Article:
Rappin’ with Ten Thousand Carabaos in the Dark is a re-release of Filipino-American poet Al Robles’ collection that was originally published in 1996. This is an expanded edition which includes the essay “Hanging on to the Carabao’s Tail” (1989) and a new foreword by Al Robles’ nephew, poet Tony Robles. It was published in November 2020 by the UCLA Asian American Studies Center to commemorate the Center’s 50th anniversary.

These poems offer insight into the beginnings of Filipino-American identity, and the book’s title hints at this. Carabaos are water buffalo native to the Philippines, and here they represent the men of the Manong (“elder brother”) Generation, the first wave of Filipino immigrants who crossed ocean waters to become workers in the United States during the early years of American colonization. The Manongs would create the first “Little Manila” communities in California, and form the lesser-known half of the United Farm Workers whose Delano Grape Strike would help progress labor rights in the 1960s. Robles, who is “rappin’ in the dark,” is talking and singing with the Manongs in the twilight of their lives, sharing their stories and shedding light on these unsung but monumental Americans.

Robles’ poems meet somewhere at the crossroads of a quintessential hero’s quest and One Thousand and One Nights. The opening poem frames the collection as the poet’s journey through time in the shape of a mountain:

“I traveled far back into the past / searching for ifugao mountain / … All the stories I’ve heard / have not been written down / … no path leads up or down / to ifugao mountain / A hundred thousand monkeys / hold the mountain strong…”

Along the way, the poet encounters the characters belonging to the landscape, each with a mythical air about them, manifesting in front of him in the shape of a Pilipino fisherman, an Ifugao hunter, and a Manong in a pool hall. After this folkloric introduction, every poem to follow feels like another step along the mountain, and another story lyrically telling the life of a different Manong that the poet meets along the way. With the feel of Impressionist technique, Robles’ lines are bursts of short strokes, each glimpsing small elements that capture a mood, that then layer to give shape, movement, and emotionality to the portrait of each Manong. The language reads easily even as the poems may drift into a misty mysticism.

Just as the Manongs lived in a seasonal cycle, working half of the year on farmland and field, and the other half in low-wage jobs in the city, the poems shift between natural and urban settings. Robles writes most intimately of San Francisco’s International Hotel and the spaces like Chinatown that Filipinos shared with Chinese and Japanese immigrants. There is always the sense that the city is for the People, since it was built by the brown hands of the People. Russell Leong, former Amerasia Journal editor, describes the stars of Robles’ work: “His poetry is inhabited by farm laborers, factory workers, Zen monks, pool hustlers, cooks, children, lovers, gamblers, preachers, warriors, pimps, prostitutes, young bloods, musicians, tricksters, barbers, stray Buddhas and goddesses.”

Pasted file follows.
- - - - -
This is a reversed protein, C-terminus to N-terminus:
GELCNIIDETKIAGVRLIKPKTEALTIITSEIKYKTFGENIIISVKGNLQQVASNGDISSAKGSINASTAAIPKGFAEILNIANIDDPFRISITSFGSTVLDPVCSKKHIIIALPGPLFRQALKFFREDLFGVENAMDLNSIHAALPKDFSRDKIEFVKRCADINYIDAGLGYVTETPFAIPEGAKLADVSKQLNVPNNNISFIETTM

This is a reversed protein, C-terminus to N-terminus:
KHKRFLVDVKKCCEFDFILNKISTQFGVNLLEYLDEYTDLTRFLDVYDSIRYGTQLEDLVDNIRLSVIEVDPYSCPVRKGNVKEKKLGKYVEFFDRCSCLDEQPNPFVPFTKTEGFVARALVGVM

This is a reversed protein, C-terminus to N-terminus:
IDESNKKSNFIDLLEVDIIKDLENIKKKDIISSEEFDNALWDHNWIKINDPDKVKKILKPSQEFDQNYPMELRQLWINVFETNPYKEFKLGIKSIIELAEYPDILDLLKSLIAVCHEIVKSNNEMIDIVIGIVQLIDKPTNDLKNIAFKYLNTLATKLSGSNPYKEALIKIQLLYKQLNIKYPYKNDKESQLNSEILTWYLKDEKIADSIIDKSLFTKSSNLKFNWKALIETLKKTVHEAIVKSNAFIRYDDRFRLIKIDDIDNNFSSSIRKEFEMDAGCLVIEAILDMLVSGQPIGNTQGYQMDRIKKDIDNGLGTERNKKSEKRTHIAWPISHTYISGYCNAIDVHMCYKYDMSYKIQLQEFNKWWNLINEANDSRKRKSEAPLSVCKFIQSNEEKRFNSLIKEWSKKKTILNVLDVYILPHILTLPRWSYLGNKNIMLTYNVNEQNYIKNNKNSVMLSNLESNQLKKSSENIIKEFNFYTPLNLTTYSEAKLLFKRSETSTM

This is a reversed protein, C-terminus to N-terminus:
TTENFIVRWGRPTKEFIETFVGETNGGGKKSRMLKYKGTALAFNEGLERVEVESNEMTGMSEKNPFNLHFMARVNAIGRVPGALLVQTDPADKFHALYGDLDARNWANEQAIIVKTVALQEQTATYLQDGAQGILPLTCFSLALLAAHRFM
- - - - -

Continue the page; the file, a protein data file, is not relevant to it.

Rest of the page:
The Walt Whitman-esque, winding list gets at the multiplicity at the heart of this collection, saying that this is the new America singing. And it is indeed music that drives the poems forward and gives the work its pulse and power. The jazz that inspired Robles inevitably braids itself into the rhythm of his work:

“take the A train & slide all the way down / listening to sounds close to the ground / fillmore street bound / jazz comin’ ’round…”

What motivated Robles to be this oral historian, this community poet, who spent his life telling other people’s stories and struggles? Perhaps the book’s ending essay, “Hanging on to the Carabao’s Tail” approaches the answer:

“You are in the company of your people…sacred lives, who have lived a thousand times, filling every surging river…And the lesson they teach us is clear: ‘we must always be in the company of the poor, the oppressed, the lonely — to bring us closer to the reality of ourselves’…We celebrate our freedom through Asian American poetry.”

Years after Robles’ death, his work continues to inspire. He himself has become a Manong, the guiding voice to younger generations of Filipinx poets who flourish in the brown spaces that Robles founded and nurtured, like San Francisco’s Kearny Street Workshop. The cycle perpetuates, the Philippine diaspora continues to cross oceans, and we all make our way to Ifugao Mountain –  singing and dancing, bolo knives to the sky.

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